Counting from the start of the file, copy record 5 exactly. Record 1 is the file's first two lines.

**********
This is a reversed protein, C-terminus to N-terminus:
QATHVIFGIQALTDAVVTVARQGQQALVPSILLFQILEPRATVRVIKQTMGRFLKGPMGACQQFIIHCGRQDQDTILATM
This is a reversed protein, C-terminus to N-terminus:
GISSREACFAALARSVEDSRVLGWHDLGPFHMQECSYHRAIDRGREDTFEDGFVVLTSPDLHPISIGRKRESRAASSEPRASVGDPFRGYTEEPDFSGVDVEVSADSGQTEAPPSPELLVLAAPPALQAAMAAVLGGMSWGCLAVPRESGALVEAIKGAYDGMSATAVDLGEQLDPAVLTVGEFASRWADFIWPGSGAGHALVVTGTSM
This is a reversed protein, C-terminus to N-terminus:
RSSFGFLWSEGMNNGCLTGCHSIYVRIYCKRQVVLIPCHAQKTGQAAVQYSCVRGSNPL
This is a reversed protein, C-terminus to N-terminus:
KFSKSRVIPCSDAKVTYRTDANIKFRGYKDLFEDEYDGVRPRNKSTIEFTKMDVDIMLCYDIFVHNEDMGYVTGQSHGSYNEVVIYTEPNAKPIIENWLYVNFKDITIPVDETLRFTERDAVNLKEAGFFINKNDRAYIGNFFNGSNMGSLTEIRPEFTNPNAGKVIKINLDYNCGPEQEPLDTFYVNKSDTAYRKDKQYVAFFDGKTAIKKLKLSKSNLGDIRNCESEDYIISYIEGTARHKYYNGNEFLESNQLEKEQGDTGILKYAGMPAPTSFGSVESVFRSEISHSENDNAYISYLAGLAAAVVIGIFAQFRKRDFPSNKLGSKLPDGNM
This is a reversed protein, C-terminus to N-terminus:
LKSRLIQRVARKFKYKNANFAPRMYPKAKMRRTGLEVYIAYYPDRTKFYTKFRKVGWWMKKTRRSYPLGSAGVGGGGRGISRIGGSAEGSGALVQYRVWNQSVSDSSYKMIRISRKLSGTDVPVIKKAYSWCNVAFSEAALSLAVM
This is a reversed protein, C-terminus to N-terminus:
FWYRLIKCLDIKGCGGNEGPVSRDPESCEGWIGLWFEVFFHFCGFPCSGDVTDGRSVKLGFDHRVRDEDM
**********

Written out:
This is a reversed protein, C-terminus to N-terminus:
LKSRLIQRVARKFKYKNANFAPRMYPKAKMRRTGLEVYIAYYPDRTKFYTKFRKVGWWMKKTRRSYPLGSAGVGGGGRGISRIGGSAEGSGALVQYRVWNQSVSDSSYKMIRISRKLSGTDVPVIKKAYSWCNVAFSEAALSLAVM